Charging Council Tax on unbuilt developments could decrease house building numbers by deterring SME house builders, warns the Federation of Master Builders (FMB) in response to proposals made by the Local Government Association recently.
Brian Berry, chief executive of the FMB, said: “The imposition of Council Tax on unbuilt homes could deliver the opposite of what it hopes to achieve by reducing the number of smaller housing developments.
“SMEs already face serious challenges in terms of access to finance and scarcity of small sites. For small house builders to be liable for Council Tax on properties which can’t be built would add yet another layer of risk and act as a further deterrent to smaller developers.
“It is already commonplace for local authorities to start charging council tax on homes that are incomplete – sometimes before even the basics, such as plastering, have been finished. It seems there’s now a danger of Council Tax being charged if you do build and also charged if you can’t build. That can’t be right.”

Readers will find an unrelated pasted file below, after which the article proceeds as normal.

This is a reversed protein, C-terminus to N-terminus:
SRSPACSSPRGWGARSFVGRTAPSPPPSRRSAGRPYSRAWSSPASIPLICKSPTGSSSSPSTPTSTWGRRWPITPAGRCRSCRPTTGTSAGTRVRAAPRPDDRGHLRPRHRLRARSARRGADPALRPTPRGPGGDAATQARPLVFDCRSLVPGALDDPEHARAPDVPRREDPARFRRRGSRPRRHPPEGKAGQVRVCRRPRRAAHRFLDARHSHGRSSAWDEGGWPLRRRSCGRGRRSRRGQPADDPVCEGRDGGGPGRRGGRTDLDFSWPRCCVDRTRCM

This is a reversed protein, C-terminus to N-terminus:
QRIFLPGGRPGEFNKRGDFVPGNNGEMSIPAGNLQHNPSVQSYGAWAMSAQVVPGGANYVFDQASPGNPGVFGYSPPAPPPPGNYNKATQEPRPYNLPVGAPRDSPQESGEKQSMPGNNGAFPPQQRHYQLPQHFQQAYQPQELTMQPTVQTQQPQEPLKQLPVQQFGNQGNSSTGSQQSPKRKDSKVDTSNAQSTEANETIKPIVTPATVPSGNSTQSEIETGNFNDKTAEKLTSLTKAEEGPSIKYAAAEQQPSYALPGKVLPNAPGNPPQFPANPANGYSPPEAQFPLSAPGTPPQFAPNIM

Berry concluded: “The government has recognised that empowering SMEs by releasing smaller parcels of land could hold the key to increasing the number of homes being built – along with some local authorities which are enabling more small sites to be brought forward. If all councils were similarly bold, they would stand to benefit from faster rates of house building completion, thereby achieving their targets while also stimulating the local economy. There’s a huge convergence of interest between local authorities and SME developers, and we hope that we can work together in the future on realising what is ultimately the same end goal – to get more homes built.”